Malaysian Voices in the Malaysia-China Relationship
The relationship between China and Malaysia has a history that spans two centuries. Discounting the voyages of Admiral Zheng He through the Straits of Malacca, large-scale Chinese migration to Malaya (Peninsular Malaysia) and Singapore began in the 19th century, driven by the new development frontier that the Nanyang offered and both political turmoil and agricultural adversities in China. That phase, which reached its height early in the early 20th Century, was curtailed by the onset of the Pacific War in 1941.
The relationship entered a new phase when the war ended. Migration had ceased, while political changes both in China and Malaya, together with geopolitical developments saw the two countries face off as adversaries. The establishment of the People’s Republic of China and decolonization in Malaya put each country in opposite camps in the Cold War. The uprising by the Malayan Communist Party in Malaya made things worse. Thus, even as Malaysia, formed in 1963, became the first Southeast country to establish full diplomatic relations with China in 1974, normal relations were not restored until 1990 under Malaysian prime minister Mahathir Mohamad.
1990 marked the beginning of the third phase which is characterized by warming economic relations. China became Malaysia’s largest trade partner in 2009, a situation that has been unchanged since. Also beginning about 2013, Chinese foreign direct investment began its significant rise and by 2016/17, China has also become Malaysia’s largest FDI partner. Beyond this, Chinese enterprises are having an increasing presence in Malaysia, with its state banks, Bank of China, Industrial and Commercial Bank of China and the China Construction Bank having outlets here, while enterprises like Huawei, ZTE, Cherry, are becoming significant market players in Malaysia. Now, as China embarks on its latest and most far-reaching initiative, the Belt and Road Initiative, bilateral relations between the two countries will almost certainly intensify.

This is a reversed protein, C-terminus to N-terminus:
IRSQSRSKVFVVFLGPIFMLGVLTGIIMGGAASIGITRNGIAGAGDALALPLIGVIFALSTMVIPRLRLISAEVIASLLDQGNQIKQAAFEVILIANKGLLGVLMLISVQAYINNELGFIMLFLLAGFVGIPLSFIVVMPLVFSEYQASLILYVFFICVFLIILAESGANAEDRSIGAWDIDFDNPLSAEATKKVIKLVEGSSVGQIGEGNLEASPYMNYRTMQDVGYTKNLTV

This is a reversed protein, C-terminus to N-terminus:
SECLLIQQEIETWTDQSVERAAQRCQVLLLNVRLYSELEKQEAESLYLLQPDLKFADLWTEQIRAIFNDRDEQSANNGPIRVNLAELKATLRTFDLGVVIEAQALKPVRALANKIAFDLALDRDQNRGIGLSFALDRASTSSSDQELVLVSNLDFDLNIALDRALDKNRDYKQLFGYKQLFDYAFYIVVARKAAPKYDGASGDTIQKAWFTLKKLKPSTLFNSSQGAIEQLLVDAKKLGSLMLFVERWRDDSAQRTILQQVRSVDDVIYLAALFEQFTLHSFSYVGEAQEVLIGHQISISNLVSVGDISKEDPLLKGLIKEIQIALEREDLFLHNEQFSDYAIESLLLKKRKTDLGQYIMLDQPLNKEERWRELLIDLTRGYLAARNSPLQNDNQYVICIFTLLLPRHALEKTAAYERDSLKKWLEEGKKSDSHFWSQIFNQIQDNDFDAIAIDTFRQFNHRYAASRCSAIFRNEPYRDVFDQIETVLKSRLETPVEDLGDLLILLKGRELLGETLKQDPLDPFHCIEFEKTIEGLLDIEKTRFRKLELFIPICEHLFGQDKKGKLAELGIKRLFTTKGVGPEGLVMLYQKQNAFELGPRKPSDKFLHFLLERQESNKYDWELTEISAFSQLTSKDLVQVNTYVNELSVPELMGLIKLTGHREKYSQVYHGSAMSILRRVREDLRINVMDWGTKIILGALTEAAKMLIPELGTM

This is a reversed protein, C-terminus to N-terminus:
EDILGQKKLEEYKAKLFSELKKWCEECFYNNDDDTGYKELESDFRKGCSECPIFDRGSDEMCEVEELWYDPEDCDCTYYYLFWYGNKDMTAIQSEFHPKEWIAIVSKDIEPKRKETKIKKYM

Rationale for the Project
This intensification has the potential to benefit both countries but also poses challenges. These challenges arise because greater interaction increases the possibility of misunderstanding between the countries. It is therefore incumbent for China and Malaysia to strive towards better understanding of each other’s positions.
A general assumption for improving understanding is through state-to-state ties. However, even in principle, this leaves out other major stakeholders who can shape public attitudes regarding bilateral relations. Further, as interactions between Chinese and Malaysian entities become more complex and diverse, the role of non-state stakeholders become even more important. Despite the government’s best efforts at regulation, social media in Malaysia is alive and well and its ability to sway public opinion a proven fact. Malaysia’s situation is also complicated by the fact that it is a multi-ethnic society in which ethnic markers are embedded in the country’s politics.
Identifying and understand the perceptions of key stakeholders in the China-Malaysia relationship is therefore vital to its success. While this is clearly the case for Malaysia, it is no less important for China, despite its size advantage, since the success of initiatives like the BRI that involves many countries require proper understanding of each. In addition, China’s interface with its neighbors in modern times really only began in 1978.
Thus, the first step to understanding this relationship through the eyes of Malaysia’s key stakeholders is the overarching objective of the proposed project.